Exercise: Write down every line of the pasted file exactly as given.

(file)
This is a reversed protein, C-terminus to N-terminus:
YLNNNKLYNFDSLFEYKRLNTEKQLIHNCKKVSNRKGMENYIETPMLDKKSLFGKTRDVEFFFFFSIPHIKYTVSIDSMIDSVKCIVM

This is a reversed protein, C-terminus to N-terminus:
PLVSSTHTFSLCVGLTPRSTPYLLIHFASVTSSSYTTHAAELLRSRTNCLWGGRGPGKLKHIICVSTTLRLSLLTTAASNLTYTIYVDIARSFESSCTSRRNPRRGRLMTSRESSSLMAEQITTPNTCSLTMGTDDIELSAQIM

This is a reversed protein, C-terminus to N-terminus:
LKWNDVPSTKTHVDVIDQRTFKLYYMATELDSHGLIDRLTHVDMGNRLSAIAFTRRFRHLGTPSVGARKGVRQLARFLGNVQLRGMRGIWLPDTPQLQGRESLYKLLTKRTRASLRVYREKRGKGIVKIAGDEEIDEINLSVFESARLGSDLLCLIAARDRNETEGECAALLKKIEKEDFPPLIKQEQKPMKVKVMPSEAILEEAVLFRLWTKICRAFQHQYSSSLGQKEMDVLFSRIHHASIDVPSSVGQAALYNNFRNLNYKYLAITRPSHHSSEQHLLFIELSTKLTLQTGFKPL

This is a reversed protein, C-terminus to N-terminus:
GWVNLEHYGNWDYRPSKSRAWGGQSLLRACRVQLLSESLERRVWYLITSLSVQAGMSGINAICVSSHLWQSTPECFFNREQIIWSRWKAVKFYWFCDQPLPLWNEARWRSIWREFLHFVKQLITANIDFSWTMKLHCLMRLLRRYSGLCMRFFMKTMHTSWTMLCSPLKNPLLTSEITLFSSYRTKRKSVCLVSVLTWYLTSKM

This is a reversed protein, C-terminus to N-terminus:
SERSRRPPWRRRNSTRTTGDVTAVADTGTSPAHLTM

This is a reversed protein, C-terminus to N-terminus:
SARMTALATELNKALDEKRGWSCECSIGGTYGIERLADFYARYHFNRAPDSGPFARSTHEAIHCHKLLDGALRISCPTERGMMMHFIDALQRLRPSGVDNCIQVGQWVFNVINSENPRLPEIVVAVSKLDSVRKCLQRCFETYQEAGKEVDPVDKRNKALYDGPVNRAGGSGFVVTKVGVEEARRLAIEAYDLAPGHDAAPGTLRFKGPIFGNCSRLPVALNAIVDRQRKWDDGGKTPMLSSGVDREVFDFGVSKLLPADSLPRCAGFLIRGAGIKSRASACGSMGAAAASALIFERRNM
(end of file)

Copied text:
This is a reversed protein, C-terminus to N-terminus:
YLNNNKLYNFDSLFEYKRLNTEKQLIHNCKKVSNRKGMENYIETPMLDKKSLFGKTRDVEFFFFFSIPHIKYTVSIDSMIDSVKCIVM

This is a reversed protein, C-terminus to N-terminus:
PLVSSTHTFSLCVGLTPRSTPYLLIHFASVTSSSYTTHAAELLRSRTNCLWGGRGPGKLKHIICVSTTLRLSLLTTAASNLTYTIYVDIARSFESSCTSRRNPRRGRLMTSRESSSLMAEQITTPNTCSLTMGTDDIELSAQIM

This is a reversed protein, C-terminus to N-terminus:
LKWNDVPSTKTHVDVIDQRTFKLYYMATELDSHGLIDRLTHVDMGNRLSAIAFTRRFRHLGTPSVGARKGVRQLARFLGNVQLRGMRGIWLPDTPQLQGRESLYKLLTKRTRASLRVYREKRGKGIVKIAGDEEIDEINLSVFESARLGSDLLCLIAARDRNETEGECAALLKKIEKEDFPPLIKQEQKPMKVKVMPSEAILEEAVLFRLWTKICRAFQHQYSSSLGQKEMDVLFSRIHHASIDVPSSVGQAALYNNFRNLNYKYLAITRPSHHSSEQHLLFIELSTKLTLQTGFKPL

This is a reversed protein, C-terminus to N-terminus:
GWVNLEHYGNWDYRPSKSRAWGGQSLLRACRVQLLSESLERRVWYLITSLSVQAGMSGINAICVSSHLWQSTPECFFNREQIIWSRWKAVKFYWFCDQPLPLWNEARWRSIWREFLHFVKQLITANIDFSWTMKLHCLMRLLRRYSGLCMRFFMKTMHTSWTMLCSPLKNPLLTSEITLFSSYRTKRKSVCLVSVLTWYLTSKM

This is a reversed protein, C-terminus to N-terminus:
SERSRRPPWRRRNSTRTTGDVTAVADTGTSPAHLTM

This is a reversed protein, C-terminus to N-terminus:
SARMTALATELNKALDEKRGWSCECSIGGTYGIERLADFYARYHFNRAPDSGPFARSTHEAIHCHKLLDGALRISCPTERGMMMHFIDALQRLRPSGVDNCIQVGQWVFNVINSENPRLPEIVVAVSKLDSVRKCLQRCFETYQEAGKEVDPVDKRNKALYDGPVNRAGGSGFVVTKVGVEEARRLAIEAYDLAPGHDAAPGTLRFKGPIFGNCSRLPVALNAIVDRQRKWDDGGKTPMLSSGVDREVFDFGVSKLLPADSLPRCAGFLIRGAGIKSRASACGSMGAAAASALIFERRNM